The Austin Rattler 100K, set at Rocky Hill Ranch in Smithville (42 miles southwest of ATX), was the first of this season's qualifying races for the Leadville Trail 100 MTB. Outside of watching trail clips riders posted on YouTube, I had very little knowledge of the course. I heard it was hilly and that sections were technical; but I entered the race only knowing that I had to ride the 15.5 mile loop four times in fewer than 7 hours if I wanted to qualify for the Leadville lottery.
The Friday night before race day, TPG drove us to our weekend home base — Bastrop State Park, just about 13 miles from the race course. For those who don't know, a wildfire ravaged 96 percent of the park in 2011, burning thousands of loblolly pines. We saw acres upon acres of charred pine trees at the park. But there also were pockets of green sprouting from the ground that made us hopeful that in a couple of generations' time, the park would be returned to its stunning glory. The weather was ideal for camping — just cold enough for a sleeping bag, but not too chilly (or windy) to be uncomfortable. Best of all, no rain!
On race day, we headed to Smithville with bikes in tow — my fat mountain bike invading the personal space of TPG's svelte tri-bike on the bike rack. With Ironman Texas just about a month away, the race location afforded her plenty of hilly, pave options for a good 3-or-so-hour training ride.
I estimated it might take me 6 hours to finish the race. I didn't like not knowing the course, but what can you do? So when the race began, it was all fresh trail to me. And it was awesome!
I hadn't entered a mountain bike race (excluding gravel grinders) since 2005, but my recent training has been predominantly on trails. So I was confident from the beginning. The first half of the trail was mostly jeep and fire roads — plenty of room for all the riders to avoid each other and avoid logjams. These were the sections where I excelled, especially up the hills. And there were plenty of hills. Many were separated only by 50 yards or so of flat or downhill relief. So it seemed like we were constantly climbing.
But we weren't. There were some fun and fast downhills. I confidently flew down these sections, many littered with fist-sized rocks and featured puddles from recent rains at their bottom.
calling your name and spectathletes yelling and
ringing cowbells can boost the spirits. The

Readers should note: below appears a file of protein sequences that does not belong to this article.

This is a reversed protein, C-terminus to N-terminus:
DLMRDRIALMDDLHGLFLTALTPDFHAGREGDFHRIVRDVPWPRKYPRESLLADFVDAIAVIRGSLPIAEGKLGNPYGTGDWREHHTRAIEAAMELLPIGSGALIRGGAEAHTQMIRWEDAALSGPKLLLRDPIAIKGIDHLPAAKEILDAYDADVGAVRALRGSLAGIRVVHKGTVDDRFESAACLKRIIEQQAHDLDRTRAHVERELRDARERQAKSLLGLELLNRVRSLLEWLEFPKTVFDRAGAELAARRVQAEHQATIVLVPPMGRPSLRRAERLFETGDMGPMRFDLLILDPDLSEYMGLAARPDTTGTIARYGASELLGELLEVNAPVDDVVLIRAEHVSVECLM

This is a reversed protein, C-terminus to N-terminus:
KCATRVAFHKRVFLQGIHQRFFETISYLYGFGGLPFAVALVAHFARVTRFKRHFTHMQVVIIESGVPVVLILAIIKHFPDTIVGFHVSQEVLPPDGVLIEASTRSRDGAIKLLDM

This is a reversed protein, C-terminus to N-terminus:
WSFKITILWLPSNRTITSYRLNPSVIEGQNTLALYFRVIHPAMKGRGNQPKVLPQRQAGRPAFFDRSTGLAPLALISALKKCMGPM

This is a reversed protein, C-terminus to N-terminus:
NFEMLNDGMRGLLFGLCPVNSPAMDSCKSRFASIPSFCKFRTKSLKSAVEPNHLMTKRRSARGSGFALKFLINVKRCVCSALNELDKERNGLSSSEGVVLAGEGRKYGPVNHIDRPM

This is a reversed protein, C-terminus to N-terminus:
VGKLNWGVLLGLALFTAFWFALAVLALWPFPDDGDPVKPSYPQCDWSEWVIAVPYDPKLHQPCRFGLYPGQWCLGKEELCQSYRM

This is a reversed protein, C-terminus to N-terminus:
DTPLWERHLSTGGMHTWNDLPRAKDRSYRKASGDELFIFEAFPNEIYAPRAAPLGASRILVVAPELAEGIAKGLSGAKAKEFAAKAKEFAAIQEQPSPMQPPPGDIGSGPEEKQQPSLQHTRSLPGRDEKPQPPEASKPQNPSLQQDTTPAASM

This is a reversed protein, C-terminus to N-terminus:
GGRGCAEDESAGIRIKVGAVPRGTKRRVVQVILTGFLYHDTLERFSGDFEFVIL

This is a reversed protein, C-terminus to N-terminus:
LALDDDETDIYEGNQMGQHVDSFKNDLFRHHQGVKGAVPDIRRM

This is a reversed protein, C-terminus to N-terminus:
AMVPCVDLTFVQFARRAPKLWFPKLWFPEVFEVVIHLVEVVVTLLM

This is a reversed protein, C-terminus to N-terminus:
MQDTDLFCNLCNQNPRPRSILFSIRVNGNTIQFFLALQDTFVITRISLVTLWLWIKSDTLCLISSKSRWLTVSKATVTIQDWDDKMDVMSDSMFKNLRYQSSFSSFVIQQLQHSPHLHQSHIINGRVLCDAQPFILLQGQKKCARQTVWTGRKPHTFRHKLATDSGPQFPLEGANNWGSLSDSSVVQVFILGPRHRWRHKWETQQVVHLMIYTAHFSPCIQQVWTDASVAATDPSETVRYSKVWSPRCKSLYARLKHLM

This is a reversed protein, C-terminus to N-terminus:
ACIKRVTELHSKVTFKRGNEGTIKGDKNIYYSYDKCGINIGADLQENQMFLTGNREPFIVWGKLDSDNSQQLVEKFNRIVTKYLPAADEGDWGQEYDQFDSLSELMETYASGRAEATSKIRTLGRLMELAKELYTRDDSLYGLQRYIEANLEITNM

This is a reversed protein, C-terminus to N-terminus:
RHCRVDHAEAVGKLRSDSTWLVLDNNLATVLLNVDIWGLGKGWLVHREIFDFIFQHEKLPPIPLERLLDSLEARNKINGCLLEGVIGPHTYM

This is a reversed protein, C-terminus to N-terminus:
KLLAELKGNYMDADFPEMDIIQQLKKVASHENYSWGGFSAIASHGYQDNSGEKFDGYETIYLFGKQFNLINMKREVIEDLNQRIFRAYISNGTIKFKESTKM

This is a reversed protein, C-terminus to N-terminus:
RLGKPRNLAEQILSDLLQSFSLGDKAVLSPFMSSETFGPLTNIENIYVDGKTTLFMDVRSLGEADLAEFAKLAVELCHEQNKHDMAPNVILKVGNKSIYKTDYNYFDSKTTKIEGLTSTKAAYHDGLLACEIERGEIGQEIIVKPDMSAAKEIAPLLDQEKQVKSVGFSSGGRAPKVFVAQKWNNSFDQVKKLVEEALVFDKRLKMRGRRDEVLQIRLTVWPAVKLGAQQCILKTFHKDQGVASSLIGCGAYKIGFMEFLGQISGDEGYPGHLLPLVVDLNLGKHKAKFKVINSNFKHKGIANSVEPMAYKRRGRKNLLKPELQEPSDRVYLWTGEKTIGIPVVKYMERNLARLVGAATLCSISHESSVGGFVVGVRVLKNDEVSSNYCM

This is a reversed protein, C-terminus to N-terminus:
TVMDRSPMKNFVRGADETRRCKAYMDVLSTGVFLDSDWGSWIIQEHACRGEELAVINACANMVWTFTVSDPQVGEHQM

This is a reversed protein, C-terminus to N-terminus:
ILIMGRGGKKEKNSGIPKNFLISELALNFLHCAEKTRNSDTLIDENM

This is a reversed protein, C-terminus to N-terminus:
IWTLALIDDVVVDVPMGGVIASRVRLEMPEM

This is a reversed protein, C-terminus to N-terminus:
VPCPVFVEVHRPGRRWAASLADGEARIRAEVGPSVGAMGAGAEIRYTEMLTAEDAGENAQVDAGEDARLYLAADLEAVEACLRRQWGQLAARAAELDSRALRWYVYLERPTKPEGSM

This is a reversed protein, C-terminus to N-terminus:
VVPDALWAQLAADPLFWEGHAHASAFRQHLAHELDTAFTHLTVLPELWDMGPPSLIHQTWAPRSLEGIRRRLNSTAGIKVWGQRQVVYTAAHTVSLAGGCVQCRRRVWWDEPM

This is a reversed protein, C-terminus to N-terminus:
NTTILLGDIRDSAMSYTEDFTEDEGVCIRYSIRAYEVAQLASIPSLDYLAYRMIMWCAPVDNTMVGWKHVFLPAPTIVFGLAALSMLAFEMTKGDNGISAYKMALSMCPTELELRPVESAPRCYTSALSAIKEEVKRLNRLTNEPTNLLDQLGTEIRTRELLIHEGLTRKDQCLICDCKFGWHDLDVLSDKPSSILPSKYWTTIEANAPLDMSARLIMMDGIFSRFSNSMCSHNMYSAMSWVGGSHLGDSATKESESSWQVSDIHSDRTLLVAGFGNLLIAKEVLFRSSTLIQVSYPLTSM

organizers of the Leadville Race Series clearly
know what they are doing.
The trickiest section of the course was about 5 minutes from the start/finish line. I haven't a clue the name of this section, but the three whoop de doos, two with bridge crossings, made for an exciting race. (The first and second loops, I conquered them; the third and fourth loops, they returned the favor).
The first lap, I clocked in at about 1:15, significantly faster than I anticipated. I expected at least an 1:30 for the first lap.
The second lap was mostly uneventful. My confidence was elevated since I knew the course. The humorous race volunteers at one section of the course blasted late '90s and early '00s rock and rap (I recognized Cypress Hill and Limp Bizkit) and good-spiritedly mocked/motivated riders to pick up the pace. And that's exactly what I did on the second lap. I pedaled fast through the flat sections, passed anyone in front of me on the hills and conserved energy as I sped downhill. The sun poking through the pines and beating down on racers in the open sections of the course became a factor on the second loop. I had to stop for a two-minute Camelbak refill. Even with that delay, I crossed the line in 1:15.
Such a fun time splashing in the puddles. I think in this photo I am actually saying "Yeah, yeah, yeah!!!"
The third loop was the toughest one. My quads started cramping, and I couldn't attack the climbs quite like I did the first two times. I focused on engaging my hamstrings and glutes as much as possible — leaning my core forward and grabbing the bar ends of my Ergon GP2 grips. That made a big difference. I only hopped out of the saddle and relied on my calves two or three times the entire race, practicing my strategy for enduring 24 Hours in the Canyon in June. My pace was slower — not quite sure exactly, but at least 1:20.
This angle does the whoop de doo no justice. It was steep and fast. Oh, and the most fun you can have on two wheels
Livin' Dangerously Fast. Proud of my race and the kick-ass badge/bottle opener. Muchas Gracias to TPG also for making a killer post-race sandwich and being the best Sherpa a racer could ask for.
Overall, it was a great race. I performed well, didn't injure myself, felt great on the bike and could have ridden even longer. All of that's a great thing, because I have entered the buildup in my training for 24 Hours in the Canyon. This weekend, I will return to Palo Duro Canyon State Park for the first time in over two years to get in some solid miles and hours on the race course. It's supposed to be a perfect weekend for it, too. Great weather for riding and camping.